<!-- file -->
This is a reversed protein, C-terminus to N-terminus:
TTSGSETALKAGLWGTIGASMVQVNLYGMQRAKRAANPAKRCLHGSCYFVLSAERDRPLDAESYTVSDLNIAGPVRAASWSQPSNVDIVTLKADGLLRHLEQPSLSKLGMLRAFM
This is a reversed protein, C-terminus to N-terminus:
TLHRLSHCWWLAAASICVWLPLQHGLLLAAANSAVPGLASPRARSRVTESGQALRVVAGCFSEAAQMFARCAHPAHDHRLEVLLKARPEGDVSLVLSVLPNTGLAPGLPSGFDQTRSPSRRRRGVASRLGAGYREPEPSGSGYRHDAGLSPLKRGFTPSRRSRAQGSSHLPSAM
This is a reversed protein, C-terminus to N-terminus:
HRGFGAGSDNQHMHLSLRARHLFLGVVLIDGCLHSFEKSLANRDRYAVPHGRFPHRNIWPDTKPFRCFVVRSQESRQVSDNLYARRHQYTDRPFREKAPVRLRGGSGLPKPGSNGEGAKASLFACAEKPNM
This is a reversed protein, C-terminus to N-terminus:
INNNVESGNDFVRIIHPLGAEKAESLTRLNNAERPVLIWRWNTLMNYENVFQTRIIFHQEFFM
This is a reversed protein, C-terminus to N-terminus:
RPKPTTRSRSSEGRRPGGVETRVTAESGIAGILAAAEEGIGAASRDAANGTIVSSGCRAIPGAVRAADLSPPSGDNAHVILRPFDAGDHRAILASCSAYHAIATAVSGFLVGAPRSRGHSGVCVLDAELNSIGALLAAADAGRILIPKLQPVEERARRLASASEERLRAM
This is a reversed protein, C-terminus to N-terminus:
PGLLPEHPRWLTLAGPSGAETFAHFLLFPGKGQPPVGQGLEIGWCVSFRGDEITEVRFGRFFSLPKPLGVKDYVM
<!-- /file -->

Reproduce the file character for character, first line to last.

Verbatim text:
This is a reversed protein, C-terminus to N-terminus:
TTSGSETALKAGLWGTIGASMVQVNLYGMQRAKRAANPAKRCLHGSCYFVLSAERDRPLDAESYTVSDLNIAGPVRAASWSQPSNVDIVTLKADGLLRHLEQPSLSKLGMLRAFM
This is a reversed protein, C-terminus to N-terminus:
TLHRLSHCWWLAAASICVWLPLQHGLLLAAANSAVPGLASPRARSRVTESGQALRVVAGCFSEAAQMFARCAHPAHDHRLEVLLKARPEGDVSLVLSVLPNTGLAPGLPSGFDQTRSPSRRRRGVASRLGAGYREPEPSGSGYRHDAGLSPLKRGFTPSRRSRAQGSSHLPSAM
This is a reversed protein, C-terminus to N-terminus:
HRGFGAGSDNQHMHLSLRARHLFLGVVLIDGCLHSFEKSLANRDRYAVPHGRFPHRNIWPDTKPFRCFVVRSQESRQVSDNLYARRHQYTDRPFREKAPVRLRGGSGLPKPGSNGEGAKASLFACAEKPNM
This is a reversed protein, C-terminus to N-terminus:
INNNVESGNDFVRIIHPLGAEKAESLTRLNNAERPVLIWRWNTLMNYENVFQTRIIFHQEFFM
This is a reversed protein, C-terminus to N-terminus:
RPKPTTRSRSSEGRRPGGVETRVTAESGIAGILAAAEEGIGAASRDAANGTIVSSGCRAIPGAVRAADLSPPSGDNAHVILRPFDAGDHRAILASCSAYHAIATAVSGFLVGAPRSRGHSGVCVLDAELNSIGALLAAADAGRILIPKLQPVEERARRLASASEERLRAM
This is a reversed protein, C-terminus to N-terminus:
PGLLPEHPRWLTLAGPSGAETFAHFLLFPGKGQPPVGQGLEIGWCVSFRGDEITEVRFGRFFSLPKPLGVKDYVM